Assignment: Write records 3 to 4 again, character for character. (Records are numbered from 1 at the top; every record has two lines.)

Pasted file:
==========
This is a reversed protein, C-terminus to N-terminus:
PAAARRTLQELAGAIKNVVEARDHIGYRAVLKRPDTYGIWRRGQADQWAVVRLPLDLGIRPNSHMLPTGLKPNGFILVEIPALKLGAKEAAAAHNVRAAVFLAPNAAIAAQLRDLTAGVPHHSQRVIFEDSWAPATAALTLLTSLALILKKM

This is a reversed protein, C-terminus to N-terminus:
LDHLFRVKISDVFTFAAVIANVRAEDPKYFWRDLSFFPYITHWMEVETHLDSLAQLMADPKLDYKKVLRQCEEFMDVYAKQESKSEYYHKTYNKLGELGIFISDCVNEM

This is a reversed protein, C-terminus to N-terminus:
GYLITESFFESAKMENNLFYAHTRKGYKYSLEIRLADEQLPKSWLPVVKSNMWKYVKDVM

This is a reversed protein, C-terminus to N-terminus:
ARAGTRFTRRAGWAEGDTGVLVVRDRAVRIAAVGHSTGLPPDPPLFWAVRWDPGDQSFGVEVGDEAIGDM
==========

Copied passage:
This is a reversed protein, C-terminus to N-terminus:
GYLITESFFESAKMENNLFYAHTRKGYKYSLEIRLADEQLPKSWLPVVKSNMWKYVKDVM

This is a reversed protein, C-terminus to N-terminus:
ARAGTRFTRRAGWAEGDTGVLVVRDRAVRIAAVGHSTGLPPDPPLFWAVRWDPGDQSFGVEVGDEAIGDM